In a statement November 26, Trump called out the Green Party and Green Party candidate Jill Stein, who is spearheading the drive, saying "the people have spoken and the election is over."
"This is a scam by the Green Party for an election that has already been conceded, and the results of this election should be respected instead of being challenged and abused, which is exactly what Jill Stein is doing," Trump said.
Stein and the Green Party have called for official recounts in the three key swing states of Wisconsin, Michigan and Pennsylvania, with Wisconsin agreeing November 25 to initiate a recount after Stein filed a petition with the state's Election Commission.
The Clinton campaign's general counsel, Marc Elias, wrote in a blog post November 26 that the campaign would work with the recount effort. He said they had received messages of concern about voting in those three states.
"Because we had not uncovered any actionable evidence of hacking or outside attempts to alter the voting technology, we had not planned to exercise this option ourselves, but now that a recount has been initiated in Wisconsin, we intend to participate in order to ensure the process proceeds in a manner that is fair to all sides," Elias wrote.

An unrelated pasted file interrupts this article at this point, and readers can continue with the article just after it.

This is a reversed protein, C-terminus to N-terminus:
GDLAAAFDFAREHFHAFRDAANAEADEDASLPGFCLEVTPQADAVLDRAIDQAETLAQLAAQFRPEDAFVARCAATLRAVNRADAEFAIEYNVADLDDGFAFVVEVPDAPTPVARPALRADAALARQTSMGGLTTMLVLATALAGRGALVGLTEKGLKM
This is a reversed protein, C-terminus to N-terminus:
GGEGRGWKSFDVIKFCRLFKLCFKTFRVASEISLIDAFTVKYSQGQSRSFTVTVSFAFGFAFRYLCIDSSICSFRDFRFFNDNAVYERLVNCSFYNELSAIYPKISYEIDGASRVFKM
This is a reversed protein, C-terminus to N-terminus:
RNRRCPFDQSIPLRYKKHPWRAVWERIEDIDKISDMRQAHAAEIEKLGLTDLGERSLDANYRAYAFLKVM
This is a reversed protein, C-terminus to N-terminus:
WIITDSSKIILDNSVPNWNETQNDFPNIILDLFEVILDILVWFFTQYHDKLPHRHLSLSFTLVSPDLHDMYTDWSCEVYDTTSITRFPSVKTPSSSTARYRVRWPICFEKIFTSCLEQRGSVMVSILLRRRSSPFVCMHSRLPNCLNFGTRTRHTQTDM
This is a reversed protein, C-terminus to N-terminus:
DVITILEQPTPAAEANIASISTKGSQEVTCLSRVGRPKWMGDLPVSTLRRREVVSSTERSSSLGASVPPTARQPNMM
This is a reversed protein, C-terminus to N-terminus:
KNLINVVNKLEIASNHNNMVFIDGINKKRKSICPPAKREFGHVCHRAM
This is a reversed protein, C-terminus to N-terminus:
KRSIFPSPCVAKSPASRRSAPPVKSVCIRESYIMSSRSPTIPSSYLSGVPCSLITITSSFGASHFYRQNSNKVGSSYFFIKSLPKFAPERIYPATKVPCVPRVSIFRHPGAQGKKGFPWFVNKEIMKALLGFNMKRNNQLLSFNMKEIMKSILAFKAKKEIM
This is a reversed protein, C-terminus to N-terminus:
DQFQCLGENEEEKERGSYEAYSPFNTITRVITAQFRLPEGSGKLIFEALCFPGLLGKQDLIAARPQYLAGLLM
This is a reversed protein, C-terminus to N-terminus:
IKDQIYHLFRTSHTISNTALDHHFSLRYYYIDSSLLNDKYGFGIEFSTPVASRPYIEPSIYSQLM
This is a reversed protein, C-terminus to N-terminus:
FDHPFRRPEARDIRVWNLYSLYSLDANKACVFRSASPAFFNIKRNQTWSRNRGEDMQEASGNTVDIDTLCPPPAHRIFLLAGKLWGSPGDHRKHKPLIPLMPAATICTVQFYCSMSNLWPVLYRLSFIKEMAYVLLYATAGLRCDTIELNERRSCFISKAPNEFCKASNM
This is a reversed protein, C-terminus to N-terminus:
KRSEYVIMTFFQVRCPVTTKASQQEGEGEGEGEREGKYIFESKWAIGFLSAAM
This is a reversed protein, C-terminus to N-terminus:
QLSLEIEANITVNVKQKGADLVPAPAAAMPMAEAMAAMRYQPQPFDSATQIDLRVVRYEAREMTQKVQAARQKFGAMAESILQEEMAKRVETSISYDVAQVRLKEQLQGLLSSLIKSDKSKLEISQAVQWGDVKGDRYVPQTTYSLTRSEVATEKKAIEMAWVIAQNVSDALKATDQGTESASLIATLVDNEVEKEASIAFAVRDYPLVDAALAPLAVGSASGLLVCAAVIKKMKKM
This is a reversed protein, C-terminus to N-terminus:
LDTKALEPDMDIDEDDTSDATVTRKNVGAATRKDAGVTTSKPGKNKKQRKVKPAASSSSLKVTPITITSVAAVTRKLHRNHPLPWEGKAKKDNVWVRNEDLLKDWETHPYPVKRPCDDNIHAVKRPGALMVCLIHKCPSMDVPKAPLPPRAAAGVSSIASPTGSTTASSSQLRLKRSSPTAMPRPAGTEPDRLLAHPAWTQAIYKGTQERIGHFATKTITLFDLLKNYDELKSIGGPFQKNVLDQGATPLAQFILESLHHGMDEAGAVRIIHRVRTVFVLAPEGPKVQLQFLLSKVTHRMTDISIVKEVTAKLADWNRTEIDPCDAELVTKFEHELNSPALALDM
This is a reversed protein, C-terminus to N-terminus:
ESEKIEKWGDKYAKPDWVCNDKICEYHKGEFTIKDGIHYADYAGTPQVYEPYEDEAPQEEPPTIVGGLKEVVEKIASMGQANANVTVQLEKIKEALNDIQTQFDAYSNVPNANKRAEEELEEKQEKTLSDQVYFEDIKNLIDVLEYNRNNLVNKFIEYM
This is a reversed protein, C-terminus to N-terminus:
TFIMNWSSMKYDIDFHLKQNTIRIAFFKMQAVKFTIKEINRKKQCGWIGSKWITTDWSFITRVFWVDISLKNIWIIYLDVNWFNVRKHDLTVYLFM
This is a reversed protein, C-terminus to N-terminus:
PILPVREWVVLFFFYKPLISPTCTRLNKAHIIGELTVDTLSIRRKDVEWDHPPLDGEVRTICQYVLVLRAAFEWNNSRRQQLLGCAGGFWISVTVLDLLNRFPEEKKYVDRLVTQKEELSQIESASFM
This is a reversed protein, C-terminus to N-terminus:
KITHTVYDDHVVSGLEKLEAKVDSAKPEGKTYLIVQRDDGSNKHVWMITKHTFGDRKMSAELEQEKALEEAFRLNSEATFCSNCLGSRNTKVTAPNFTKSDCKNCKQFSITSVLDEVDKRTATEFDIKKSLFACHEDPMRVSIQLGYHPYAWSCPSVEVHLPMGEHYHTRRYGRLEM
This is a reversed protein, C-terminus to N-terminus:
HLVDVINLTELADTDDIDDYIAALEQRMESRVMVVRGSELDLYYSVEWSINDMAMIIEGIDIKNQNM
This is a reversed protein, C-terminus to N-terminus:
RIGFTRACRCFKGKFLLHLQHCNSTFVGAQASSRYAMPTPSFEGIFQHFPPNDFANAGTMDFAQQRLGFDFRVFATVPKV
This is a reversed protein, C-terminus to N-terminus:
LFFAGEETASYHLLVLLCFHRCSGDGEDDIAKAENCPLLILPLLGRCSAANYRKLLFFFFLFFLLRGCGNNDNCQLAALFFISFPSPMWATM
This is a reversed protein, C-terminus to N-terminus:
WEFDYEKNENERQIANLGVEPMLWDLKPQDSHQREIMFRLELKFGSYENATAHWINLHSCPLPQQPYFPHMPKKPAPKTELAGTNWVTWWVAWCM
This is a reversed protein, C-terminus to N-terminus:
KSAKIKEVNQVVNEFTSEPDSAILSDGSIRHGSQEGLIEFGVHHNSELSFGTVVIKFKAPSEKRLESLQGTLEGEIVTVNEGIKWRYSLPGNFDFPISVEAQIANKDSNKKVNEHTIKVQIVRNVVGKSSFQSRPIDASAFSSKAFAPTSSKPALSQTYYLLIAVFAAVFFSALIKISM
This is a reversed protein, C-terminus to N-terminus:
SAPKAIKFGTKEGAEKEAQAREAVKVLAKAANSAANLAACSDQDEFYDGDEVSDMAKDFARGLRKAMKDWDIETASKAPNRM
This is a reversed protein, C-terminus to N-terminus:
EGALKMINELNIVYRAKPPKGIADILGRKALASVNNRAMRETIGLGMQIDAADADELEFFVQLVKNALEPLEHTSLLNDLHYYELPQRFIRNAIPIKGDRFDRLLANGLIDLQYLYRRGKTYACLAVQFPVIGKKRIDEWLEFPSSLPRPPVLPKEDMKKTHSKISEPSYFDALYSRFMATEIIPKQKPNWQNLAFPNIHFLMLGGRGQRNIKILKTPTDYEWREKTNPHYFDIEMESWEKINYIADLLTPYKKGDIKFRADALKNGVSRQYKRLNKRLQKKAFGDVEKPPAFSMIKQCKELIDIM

If Stein pursues recounts in Pennsylvania and Michigan, the campaign will also participate there, he said, though he acknowledged that the margin of Clinton's loss even in the closest race is far greater than any overcome by a recount.
"But regardless of the potential to change the outcome in any of the states, we feel it is important, on principle, to ensure our campaign is legally represented in any court proceedings and represented on the ground in order to monitor the recount process itself," he wrote.
Trump pointed out in his statement that he won 306 electoral votes, the most of any Republican since 1988, and won nine of 13 battleground states, 30 of 50 states, and more than 2,600 counties nationwide, "the most since President Ronald Reagan in 1984."
"This recount is just a way for Jill Stein, who received less than one percent of the vote overall and wasn't even on the ballot in many states, to fill her coffers with money, most of which she will never even spend on this ridiculous recount," Trump said. "All three states were won by large numbers of voters, especially Pennsylvania, which was won by more than 70,000 votes."
Trump later tweeted about the issue.
— Donald J. Trump (@realDonaldTrump) November 27, 2016
The Obama administration has said the election results "accurately reflect" the will of the American people.
Trump campaign manager Kellyanne Conway weighed in on the recount movement, calling Clinton and Stein's teams "a pack of sore losers" to Bloomberg.
— Kevin Cirilli (@kevcirilli) November 26, 2016
Trump himself during the campaign repeatedly suggested the results would be rigged and that he would have to wait until after the election to decide whether he would "accept" them.